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‘ > v 10, 1946.
2,412,487 -
Filed Jan. 3, 1-944
' (Pl/‘var B. Am/ey
IJqim 8. Gregory
(- a
64d. .1: U
Patented’ Dec. 10, 1946
umrso stares v.Pirrarrr ornca
Oliver B. Amley, Bay City, and John BrGi'egory,
Midland, Mich., as‘signors to The Dow Chemical
Company, Midland, Micln, a corporation of
‘ Application ‘January 3, 1944, Serial No. 516,766'_
2 Claims. (Cl. 285-137)
This invention relates to plastic ?anges useful
in connecting sections of pipe.
the ?ange at an angle to the plane of the ?rst
section. The outer section of the ?ange face
thus assumes the shape of a portion of the sur
In the assembling of piping systems, for the
transfer of ?uids it is frequently desirable touse
pipe constructed of plastic substances, such as
face of a very. ?at cone.
Reference is made to the accompanying draw
cellulose derivatives, phenol-formaldehyde resins,
ing in which, in the interest of clarity, certain '
and the polymers or copolymers of'vinyl chloride,
features. are shown on a somewhat exaggerated vinylidene chloride, or polystyrene. Pipe con
scale and wherein:
structed of such plastic materials has many ad
Fig. 1 is a plan view of a thermoplastic pipe
vantages for certain purposes in the way of ?ex 10 ?ange embodying one modi?cation of the inven
ibility, resistance to ‘chemical action, and, in vcer
tion, and
tain instances, of attailability over special metals
Fig. 2 is a view, partly in section, along the
or metal alloys required for particular applica
lines 2-? of Fig. 1.
tions. In the assembling of such plastic piping
The pipe ?ange of Figs. 1 and 2 is a. unitary '
systems considerable difficulty has heretofore
thermoplastic molded article, circular in‘nature, '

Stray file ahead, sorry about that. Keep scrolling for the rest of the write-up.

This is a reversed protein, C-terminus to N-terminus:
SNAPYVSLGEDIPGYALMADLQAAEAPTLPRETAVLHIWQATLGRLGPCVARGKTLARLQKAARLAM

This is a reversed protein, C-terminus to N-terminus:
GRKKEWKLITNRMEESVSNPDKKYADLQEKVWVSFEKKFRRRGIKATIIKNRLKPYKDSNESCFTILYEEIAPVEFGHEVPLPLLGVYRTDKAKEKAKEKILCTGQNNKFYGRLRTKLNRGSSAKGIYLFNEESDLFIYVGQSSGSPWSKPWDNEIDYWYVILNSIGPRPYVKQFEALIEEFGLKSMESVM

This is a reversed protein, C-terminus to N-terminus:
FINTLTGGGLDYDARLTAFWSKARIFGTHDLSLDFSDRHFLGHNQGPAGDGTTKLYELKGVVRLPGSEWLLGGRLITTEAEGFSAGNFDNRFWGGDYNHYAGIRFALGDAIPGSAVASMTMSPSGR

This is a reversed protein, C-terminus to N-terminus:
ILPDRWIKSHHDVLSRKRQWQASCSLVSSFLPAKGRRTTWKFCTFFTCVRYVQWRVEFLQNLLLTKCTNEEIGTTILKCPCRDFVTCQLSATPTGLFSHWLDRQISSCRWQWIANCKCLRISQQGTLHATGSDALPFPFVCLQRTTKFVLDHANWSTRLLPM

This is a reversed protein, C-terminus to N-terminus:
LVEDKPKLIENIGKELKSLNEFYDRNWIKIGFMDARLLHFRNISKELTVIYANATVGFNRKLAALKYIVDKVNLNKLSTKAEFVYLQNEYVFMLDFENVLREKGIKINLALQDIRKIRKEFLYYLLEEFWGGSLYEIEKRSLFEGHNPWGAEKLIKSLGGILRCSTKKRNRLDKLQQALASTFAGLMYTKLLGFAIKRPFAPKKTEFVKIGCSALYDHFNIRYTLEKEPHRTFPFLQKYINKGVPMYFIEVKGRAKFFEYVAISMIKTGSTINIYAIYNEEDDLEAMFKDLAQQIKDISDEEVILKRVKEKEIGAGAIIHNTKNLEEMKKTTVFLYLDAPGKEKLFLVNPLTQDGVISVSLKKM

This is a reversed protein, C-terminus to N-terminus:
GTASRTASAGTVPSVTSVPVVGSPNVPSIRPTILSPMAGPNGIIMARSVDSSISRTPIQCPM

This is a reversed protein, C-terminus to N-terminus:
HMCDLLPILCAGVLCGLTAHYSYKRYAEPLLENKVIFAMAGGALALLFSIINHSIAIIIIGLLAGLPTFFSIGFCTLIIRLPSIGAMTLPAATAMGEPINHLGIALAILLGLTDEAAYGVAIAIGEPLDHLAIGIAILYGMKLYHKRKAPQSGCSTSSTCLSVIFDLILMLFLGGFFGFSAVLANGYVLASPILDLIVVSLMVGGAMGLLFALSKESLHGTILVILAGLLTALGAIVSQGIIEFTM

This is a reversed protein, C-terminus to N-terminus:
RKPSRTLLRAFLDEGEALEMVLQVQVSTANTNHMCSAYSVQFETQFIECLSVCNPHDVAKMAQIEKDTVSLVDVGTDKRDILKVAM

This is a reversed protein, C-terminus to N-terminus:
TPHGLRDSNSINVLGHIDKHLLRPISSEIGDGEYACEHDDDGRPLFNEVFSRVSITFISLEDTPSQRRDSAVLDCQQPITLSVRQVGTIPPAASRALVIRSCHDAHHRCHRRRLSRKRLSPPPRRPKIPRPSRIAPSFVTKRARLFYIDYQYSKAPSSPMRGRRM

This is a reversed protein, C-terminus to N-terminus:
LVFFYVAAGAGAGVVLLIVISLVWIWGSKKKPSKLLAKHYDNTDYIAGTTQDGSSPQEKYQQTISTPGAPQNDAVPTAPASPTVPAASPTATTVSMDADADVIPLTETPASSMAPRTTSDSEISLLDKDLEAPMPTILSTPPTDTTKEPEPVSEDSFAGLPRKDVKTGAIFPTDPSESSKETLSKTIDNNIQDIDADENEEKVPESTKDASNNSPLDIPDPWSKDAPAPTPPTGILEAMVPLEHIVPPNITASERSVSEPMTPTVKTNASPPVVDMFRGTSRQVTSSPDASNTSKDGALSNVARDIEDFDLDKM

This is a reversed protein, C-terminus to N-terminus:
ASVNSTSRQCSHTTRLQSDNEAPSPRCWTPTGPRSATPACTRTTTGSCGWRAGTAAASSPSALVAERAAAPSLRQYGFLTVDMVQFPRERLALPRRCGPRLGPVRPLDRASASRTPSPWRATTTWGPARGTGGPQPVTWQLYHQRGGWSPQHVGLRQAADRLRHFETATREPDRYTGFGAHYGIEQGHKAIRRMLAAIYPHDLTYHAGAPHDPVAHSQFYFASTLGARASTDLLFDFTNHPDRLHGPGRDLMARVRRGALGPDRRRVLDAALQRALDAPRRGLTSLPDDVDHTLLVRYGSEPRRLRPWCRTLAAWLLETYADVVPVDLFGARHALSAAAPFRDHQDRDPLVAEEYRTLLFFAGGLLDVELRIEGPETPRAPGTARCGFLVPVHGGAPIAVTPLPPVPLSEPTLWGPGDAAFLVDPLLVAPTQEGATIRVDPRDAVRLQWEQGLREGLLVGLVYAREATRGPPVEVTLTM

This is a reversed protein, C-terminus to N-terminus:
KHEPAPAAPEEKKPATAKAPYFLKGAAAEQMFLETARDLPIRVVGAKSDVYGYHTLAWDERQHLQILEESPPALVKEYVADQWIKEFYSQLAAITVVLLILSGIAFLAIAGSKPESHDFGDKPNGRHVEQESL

been experienced in securing tight joints between
and having a central bore II which is, in this
pipe sections with plastic ?ange unions when
instance, threaded to receive a threaded pipe. A
using ?anges constructed from thermoplastic sub
' thickened hub l8 and a wide reinforcing web,
stances and leakage through the union has usually
'or rib, l3, around ‘the hub and extending out
occurred at pressures‘ considerably below the 20 wardly around the bolt holes M are provided to
working pressure of the. pipe. It is thought that
stiffen the ?ange. Referring to Fig. 2, the face
such difficulty is due vto the somewhat ?exible
of the flange consists of a narrow inner portion,
nature of thermoplastic polymers, copolymers, and '
resins and that it is thus not possible to draw
down the ?anges sumciently tight with ?ange 25
the bolts. The disadvantages of using metal
backing rings for thermoplastic ?anges or of re
lying entirely on the stiller but more slowly pro
bolts to secure a tight joint at all points between
duced and more expensive ?anges constructed
from thermosetting substances are equally appar
ent. Attempts have been made to provide leak
proof thermoplastic ?ange unions by using extra
heavy ?anges but these consume undesirably large
amounts of material and even then freedom from
leakage is not always assured.
It is, therefore, an object of the present inven
tion to provide a thermoplastic flange useful in
joining together sections of pipe to produce a,
?uid-tight Joint. '
It is an additional object to providea plastic
they may be drawn together to form a ?uid-tight
These and related objects are accomplished
readily by molding, or otherwise forming, a ?ange
member having a central bore, which may, if
desired, be threaded to receive a threaded pipe,
rial from which the ?ange is- fabricated.
which- recedes outwardly from the bore and
which is inclined in the direction of the body of
Gen- >
erally Speaking, the angle A will be smaller the
40 more rigid or less resilient is the material from